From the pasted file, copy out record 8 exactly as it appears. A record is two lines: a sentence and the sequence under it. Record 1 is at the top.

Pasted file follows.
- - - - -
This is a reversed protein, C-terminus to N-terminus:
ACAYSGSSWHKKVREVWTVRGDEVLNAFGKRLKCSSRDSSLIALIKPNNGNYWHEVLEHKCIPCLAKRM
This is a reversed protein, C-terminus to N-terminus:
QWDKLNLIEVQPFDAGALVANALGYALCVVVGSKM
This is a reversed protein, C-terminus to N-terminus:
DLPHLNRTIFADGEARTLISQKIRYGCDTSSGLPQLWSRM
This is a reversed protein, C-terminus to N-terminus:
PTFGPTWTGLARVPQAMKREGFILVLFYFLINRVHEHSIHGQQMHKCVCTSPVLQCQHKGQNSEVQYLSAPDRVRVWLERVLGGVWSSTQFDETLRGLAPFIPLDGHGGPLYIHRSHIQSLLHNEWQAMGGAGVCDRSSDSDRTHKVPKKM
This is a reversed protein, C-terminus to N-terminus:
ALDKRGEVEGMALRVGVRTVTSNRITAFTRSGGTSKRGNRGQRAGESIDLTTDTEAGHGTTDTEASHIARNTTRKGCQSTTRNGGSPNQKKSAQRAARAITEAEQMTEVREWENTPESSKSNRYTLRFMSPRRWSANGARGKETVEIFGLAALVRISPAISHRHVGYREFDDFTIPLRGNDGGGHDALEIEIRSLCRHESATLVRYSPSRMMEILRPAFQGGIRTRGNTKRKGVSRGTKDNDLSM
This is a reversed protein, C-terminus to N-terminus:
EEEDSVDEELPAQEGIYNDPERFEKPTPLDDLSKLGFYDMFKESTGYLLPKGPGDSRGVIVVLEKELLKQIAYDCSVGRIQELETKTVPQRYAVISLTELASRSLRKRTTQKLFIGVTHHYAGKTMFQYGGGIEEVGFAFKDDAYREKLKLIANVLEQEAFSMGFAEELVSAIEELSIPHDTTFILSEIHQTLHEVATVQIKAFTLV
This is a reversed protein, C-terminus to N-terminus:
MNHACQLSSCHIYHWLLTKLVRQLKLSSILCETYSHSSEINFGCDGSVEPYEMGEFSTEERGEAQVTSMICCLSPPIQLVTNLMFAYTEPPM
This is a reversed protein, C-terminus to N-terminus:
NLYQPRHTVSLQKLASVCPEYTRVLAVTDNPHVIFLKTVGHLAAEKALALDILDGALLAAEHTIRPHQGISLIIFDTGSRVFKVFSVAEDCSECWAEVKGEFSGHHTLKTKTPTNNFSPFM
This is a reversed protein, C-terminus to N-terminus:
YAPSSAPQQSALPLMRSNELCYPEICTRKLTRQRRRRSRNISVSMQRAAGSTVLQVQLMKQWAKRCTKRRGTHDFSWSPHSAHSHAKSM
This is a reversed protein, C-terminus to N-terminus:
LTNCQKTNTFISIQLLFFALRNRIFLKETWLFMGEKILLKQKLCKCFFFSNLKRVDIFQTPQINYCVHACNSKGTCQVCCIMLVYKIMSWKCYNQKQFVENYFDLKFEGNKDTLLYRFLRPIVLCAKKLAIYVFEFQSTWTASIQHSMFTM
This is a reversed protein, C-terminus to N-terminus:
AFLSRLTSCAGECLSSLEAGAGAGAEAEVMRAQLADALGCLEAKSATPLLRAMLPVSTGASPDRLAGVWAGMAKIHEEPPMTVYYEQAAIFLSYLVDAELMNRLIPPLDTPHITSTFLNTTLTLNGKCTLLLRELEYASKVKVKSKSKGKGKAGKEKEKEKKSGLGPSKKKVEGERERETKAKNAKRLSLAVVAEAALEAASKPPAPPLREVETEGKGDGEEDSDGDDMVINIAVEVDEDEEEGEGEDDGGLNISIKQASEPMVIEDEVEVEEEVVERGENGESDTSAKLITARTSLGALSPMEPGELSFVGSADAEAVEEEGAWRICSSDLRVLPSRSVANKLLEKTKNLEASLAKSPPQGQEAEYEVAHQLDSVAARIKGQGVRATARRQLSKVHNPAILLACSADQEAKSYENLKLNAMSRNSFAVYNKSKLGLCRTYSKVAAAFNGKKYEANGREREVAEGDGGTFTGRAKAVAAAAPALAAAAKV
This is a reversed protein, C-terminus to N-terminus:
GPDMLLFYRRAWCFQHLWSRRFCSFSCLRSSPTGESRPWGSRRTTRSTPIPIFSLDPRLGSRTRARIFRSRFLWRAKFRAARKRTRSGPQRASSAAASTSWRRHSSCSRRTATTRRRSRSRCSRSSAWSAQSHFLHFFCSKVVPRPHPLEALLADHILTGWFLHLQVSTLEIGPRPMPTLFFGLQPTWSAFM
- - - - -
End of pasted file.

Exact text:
This is a reversed protein, C-terminus to N-terminus:
NLYQPRHTVSLQKLASVCPEYTRVLAVTDNPHVIFLKTVGHLAAEKALALDILDGALLAAEHTIRPHQGISLIIFDTGSRVFKVFSVAEDCSECWAEVKGEFSGHHTLKTKTPTNNFSPFM